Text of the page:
The ‘commonplace book’ of songwriter Claribel (sold with a copy of Thoughts, Verses and Songs by Claribel), £2700 at John Taylors.

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Claribel was the pseudonym of Charlotte Alington Pye Barnard (1830-69), the precociously talented daughter of a Louth solicitor who became one of the most successful female songwriters of the 19th century.

Married to a clergyman and living variously in Louth, London and Kirmington (Lincolnshire), she wrote over 100 songs that were performed by all of the popular singers of the day both here and in the US. At one point she had 45 songs in the music publisher Boosey & Co’s list of popular songs (five times as many as Arthur Sullivan of Gilbert and Sullivan fame).

Within the space of just 10 years she amassed a fortune of £30,000 - all of which was stolen by her father.


The ‘commonplace book’ of songwriter Claribel (sold with a copy of Thoughts, Verses and Songs by Claribel), £2700 at John Taylors.

James Laverack of Louth auction house John Taylors (18% buyer’s premium), which offered the collection, said: “The highly respected solicitor Henry Alington Pye, a one-time county treasurer, turned out to have been systematically embezzling money from the county, his clients and his own daughter. The total amount involved was in excess of £100,000 (£15m in today’s money).

“Pye fled to Belgium in the summer of 1868 to escape justice together with his wealthy wife, a daughter of the Earl of Buckinghamshire. Rather surprisingly, Charlotte and her husband followed shortly afterwards.”

Laverack added: “It sounds crazy until you consider the circumstances. Her father had not only cleaned her out but he had destroyed the family’s social standing. Overnight Claribel, the songwriter with a vast circle of friends in the world of the arts, literature and high society, became Charlotte the daughter of the notorious swindler Henry Pye. Nobody wanted to know her.”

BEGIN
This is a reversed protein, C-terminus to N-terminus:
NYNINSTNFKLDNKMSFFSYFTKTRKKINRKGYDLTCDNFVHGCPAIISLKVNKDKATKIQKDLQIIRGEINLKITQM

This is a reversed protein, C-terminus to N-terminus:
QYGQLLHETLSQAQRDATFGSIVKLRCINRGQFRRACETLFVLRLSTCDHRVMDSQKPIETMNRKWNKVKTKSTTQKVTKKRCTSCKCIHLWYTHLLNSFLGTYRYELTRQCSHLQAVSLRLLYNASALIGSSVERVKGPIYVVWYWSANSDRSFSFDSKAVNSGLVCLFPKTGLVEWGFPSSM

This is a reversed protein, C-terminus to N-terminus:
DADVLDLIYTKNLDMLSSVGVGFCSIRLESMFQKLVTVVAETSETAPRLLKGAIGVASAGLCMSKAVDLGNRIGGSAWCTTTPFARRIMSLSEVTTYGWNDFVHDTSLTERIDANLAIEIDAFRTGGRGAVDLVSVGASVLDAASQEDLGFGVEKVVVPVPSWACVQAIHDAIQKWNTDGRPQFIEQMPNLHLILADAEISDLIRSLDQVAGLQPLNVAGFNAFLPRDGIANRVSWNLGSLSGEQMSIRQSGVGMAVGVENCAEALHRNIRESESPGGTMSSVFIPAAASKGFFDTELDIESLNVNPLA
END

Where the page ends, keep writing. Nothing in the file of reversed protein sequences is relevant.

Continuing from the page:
Financial disaster became tragedy. Returning to England for a break a few months later she became ill and died of typhoid soon after landing, aged 38. She was buried in Dover.


The ‘commonplace book’ of songwriter Claribel (sold with a copy of Thoughts, Verses and Songs by Claribel), £2700 at John Taylors.

Family descent

The Claribel collection that went under the hammer in three lots at John Taylors on March 12 had been consigned by a fourth-generation family descendant (of the husband of Charlotte Alington Barnard, Charles Cary Barnard, who remarried after her death) living on the Maltese island of Gozo. With no family to pass it on to, they decided to send it home for auction.

It included a large oil painting of Charlotte as a young child by an unknown artist.

Another lot offered a first edition copy of Thoughts, Verses and Songs by Claribel, published posthumously by James Nesbit & Co in 1877, and Claribel’s ‘commonplace book’, a volume somewhere between diary, journal, scrapbook and notebook, packed with an extensive array of the letters and signatures of some of the most famous people in Victorian England.

Just one of the pages features the autographs of Thackeray, Tennyson, Holman Hunt and Edward Lear, together with a note from the writer and politician Edward Bulwer-Lytton expressing pleasure at their meeting.

Other entries include observations, music and songs in Claribel’s hand, correspondence and fan mail plus numerous watercolour drawings (including a Lincolnshire coast view that has had a beached boat added by John Christian-Shetky, marine painter to Queen Victoria).


The large (frame size 3ft 9in x 3ft 1in/1.15m x 95cm) oil painting of Claribel as a child, £1200 at John Taylors.

The c.1830s painting sold within estimate at £1200; the ‘commonplace book’ and Thoughts, Verses and Songs by Claribel made £2700 (estimate £800-1200); and a c.1860s hand-tinted photographic portrait on opaque glass of Claribel sold on low estimate at £100.

Laverack added: “Bids came in via the phone, online (including America) and in the room; finally all three lots sold to Louth Museum who were in attendance.”